Some Mississippi state websites were briefly taken offline on Tuesday after so-called distributed denial-of-service (DDoS) attacks as voters drove to polling places statewide and nationwide.
US Department of Homeland Security officials stressed that such attacks, which flood websites with computer messages, would not affect vote totals. The two US cybersecurity officials spoke on condition of anonymity on Tuesday evening to discuss ongoing operations.
The two DHS Cybersecurity and Infrastructure Security Agency officials said there were no specific or credible threats disrupting election infrastructure or any activity that should cause voters to question the integrity of the election.
Mississippi officials confirmed the “abnormally large increase in traffic volume” due to DDoS activity, which rendered some of its websites “periodically inaccessible” on Tuesday afternoon.
“We want to be clear and (reassure) the people of Mississippi that our electoral system is secure and has not been compromised,” the office of the Mississippi secretary of state said in a statement.
A group of Russian hackers claimed in a Telegram article on Tuesday that they were targeting the Mississippi Secretary of State’s office website to “access the section directly related to the election,” according to a review of the Telegram account by USA TODAY. .
The hacker group also claimed that it would “attack US Democrats as an election giveaway to Republicans”, and that its first target would be the Democratic National Committee.
According to a website that checks for server downtime, the DNC website was last down on Tuesday, but it’s unclear what caused the outage or how long it lasted. Websites can regularly crash for all sorts of non-negative reasons. A DNC spokesperson did not immediately respond to a request for comment.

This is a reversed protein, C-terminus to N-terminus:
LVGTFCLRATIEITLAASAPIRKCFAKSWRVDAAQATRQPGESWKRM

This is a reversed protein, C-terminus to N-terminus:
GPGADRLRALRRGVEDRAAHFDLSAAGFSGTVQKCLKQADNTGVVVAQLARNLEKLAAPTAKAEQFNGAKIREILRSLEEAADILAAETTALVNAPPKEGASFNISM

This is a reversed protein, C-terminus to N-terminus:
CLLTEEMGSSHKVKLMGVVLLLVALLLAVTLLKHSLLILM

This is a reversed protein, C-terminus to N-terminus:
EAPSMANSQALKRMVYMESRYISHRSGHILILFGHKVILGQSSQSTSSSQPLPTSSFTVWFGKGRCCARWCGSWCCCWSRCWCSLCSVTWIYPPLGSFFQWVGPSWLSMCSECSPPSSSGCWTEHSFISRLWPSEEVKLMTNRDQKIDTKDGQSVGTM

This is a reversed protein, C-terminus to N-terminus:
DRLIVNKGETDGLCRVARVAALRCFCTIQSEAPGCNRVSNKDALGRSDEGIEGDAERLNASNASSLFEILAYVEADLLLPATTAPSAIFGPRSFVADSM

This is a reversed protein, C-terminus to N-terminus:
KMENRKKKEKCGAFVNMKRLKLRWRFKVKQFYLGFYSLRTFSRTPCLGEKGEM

While identifying who is behind such attacks can be complicated, DHS officials said they had seen no evidence to suggest the attacks were part of a widespread or coordinated campaign. One of the officials said that although they are aware of a group of Russian pirates claiming responsibility for the attacks on the Mississippi, the US government needs more evidence to attribute such attacks.
DHS officials attributed problems in individual electoral jurisdictions, including Maricopa County, Arizona, to routine problems on Election Day.
Elizabeth Holbert Jonson, spokeswoman for the Mississippi Secretary of State’s office, said Tuesday night that the websites affected by the attack only provided external content to voters, but did not involve any internal election-related processes. Jonson said she was aware of news reports about the Russian hacking group’s claims, but did not immediately have information about the credibility of their claims.
“We don’t have confirmation as to where the DDoS activity originated,” Jonson told USA TODAY.
The apparent cyberattacks came a day after Yevgeny Prigozhin, a wealthy Russian businessman and top confidant of Vladimir Putin, allegedly claimed on Telegram that the Kremlin intentionally interfered in US elections with the aim of subverting US democracy. The man commonly referred to as “Putin’s leader” has hinted that the Kremlin will continue to interfere in the US democratic process.
“We intervened, we intervene and we will interfere,” Prigozhin said.